|Red Bull's Mark Webber qualified on pole at the German Grand Prix ahead of Lewis Hamilton and Vettel [GALLO/GETTY]
Japan's Formula One Grand Prix at Suzuka on October 9 is not under threat despite the Fukushima nuclear crisis, a race official said.
Masaru Unno, a spokesman for the Japanese organisers, insisted the race is certain to take place even though the country's motorcycling Grand Prix, set for October 2 at Motegi, is being boycotted by leading riders.
"The distance from the epicentre at Fukushima to Motegi is 120km, while Suzuka is about 500km away. There is absolutely no problem with radiation. Suzuka is completely safe," said Unno, on the sidelines of Sunday's F1 German Grand Prix, at which Red Bull’s Mark Webber will start on pole.
"We have measured the radiation at Nagoya, Osaka and Yokkaichi and there was nothing," said Unno, citing studies.
Japan Formula One driver Kamui Kobayashi said he had no fears over racing.
"I went there and I am fine," said the Sauber driver.
"Nobody is worried in Japan. Going to Suzuka will show support for the people. I expect people to come from everywhere to Suzuka."
Formula One supremo Bernie Ecclestone is also confident the race will go ahead.
"We'll be there. The race will take place," said Bernie Ecclestone, Formula One’s commercial chief.
Vettel qualifies third
On Saturday World Champion Sebastian Vettel took third place behind Lewis Hamilton on the German Grand Prix grid – his worst qualifying performance of the Formula One season.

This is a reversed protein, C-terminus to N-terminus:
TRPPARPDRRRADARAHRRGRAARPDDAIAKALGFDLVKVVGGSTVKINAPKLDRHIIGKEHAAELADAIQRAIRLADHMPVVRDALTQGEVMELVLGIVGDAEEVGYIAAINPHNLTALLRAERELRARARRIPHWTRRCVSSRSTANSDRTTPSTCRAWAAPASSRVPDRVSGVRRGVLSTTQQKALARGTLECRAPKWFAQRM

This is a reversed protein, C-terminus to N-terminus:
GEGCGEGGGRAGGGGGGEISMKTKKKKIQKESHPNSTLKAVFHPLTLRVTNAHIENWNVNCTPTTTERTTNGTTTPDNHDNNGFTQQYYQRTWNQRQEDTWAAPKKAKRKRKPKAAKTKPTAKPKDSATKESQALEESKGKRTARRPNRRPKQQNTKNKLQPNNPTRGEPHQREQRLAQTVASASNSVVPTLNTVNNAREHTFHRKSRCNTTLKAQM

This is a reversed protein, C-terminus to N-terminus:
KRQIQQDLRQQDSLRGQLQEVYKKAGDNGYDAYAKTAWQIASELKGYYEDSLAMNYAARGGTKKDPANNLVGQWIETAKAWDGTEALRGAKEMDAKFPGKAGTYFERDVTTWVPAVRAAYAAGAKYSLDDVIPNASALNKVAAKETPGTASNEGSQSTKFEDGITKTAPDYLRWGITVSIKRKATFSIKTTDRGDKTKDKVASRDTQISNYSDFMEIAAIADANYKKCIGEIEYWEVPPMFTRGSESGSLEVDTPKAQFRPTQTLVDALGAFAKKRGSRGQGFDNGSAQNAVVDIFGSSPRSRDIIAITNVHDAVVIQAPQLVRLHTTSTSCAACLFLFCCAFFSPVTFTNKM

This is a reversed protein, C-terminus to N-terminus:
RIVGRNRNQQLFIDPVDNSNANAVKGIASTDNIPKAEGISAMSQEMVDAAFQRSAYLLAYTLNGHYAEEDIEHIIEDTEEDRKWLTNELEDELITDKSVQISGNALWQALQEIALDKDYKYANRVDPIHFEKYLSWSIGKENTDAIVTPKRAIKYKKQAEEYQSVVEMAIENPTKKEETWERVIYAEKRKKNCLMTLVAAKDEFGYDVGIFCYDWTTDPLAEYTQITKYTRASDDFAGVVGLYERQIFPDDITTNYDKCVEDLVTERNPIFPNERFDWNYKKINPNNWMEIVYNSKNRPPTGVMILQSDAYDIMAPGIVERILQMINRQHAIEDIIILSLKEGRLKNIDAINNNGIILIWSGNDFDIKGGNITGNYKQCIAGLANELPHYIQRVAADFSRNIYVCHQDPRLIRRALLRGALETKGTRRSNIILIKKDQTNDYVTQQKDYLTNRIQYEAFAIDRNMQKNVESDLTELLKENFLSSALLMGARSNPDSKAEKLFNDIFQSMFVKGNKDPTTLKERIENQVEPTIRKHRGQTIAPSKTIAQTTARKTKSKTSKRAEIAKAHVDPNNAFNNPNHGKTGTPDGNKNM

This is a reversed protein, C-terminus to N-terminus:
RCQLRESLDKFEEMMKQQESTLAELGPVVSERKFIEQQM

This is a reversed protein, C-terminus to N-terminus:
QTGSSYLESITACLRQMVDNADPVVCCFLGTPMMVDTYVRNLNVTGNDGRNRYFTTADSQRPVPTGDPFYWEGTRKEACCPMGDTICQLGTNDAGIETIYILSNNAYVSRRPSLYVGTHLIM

An 80-point lead in the championship means that even if he does not score another point he cannot be overtaken until September, but that has not stopped his concerns.
The German said on Friday that he was not 100 per cent happy with a car which had powered him to six wins in nine races and he has been exercised over whether it will rain during Sunday's race, given the usual threatening Nurburgring clouds.
"It will be a long race and you never know what can happen with the weather here. Rain is forecast, but we don't know how much we will have and when," he pondered in a Formula One news conference on Saturday.
Adding to the pressure, Vettel has never won at home in F1 and this is his first race in front of his own fans since he lifted the title.
Ferrari's Fernando Alonso's triumph in the last race in Britain showed Vettel was beatable and the team orders there, where Germany polesitter Mark Webber was told not to overtake his Red Bull teammate, have dominated paddock gossip.
Pundits have wondered whether it could all be getting on top of Vettel after McLaren's Lewis Hamilton somehow grabbed second on the grid here to knock the German off the front row for the first time in 15 races. But Vettel is having none of it.
"The most important thing is to have a solid race and the target is to win, which is not impossible from third," he said, with Germans galore set to turn up rain or shine to roar him on at a circuit which does not yet have a deal for future races.
"It's the clean side of the track and we go from there. It doesn't happen too often that you have so many people coming here and supporting the German drivers, so I will make sure I enjoy the race."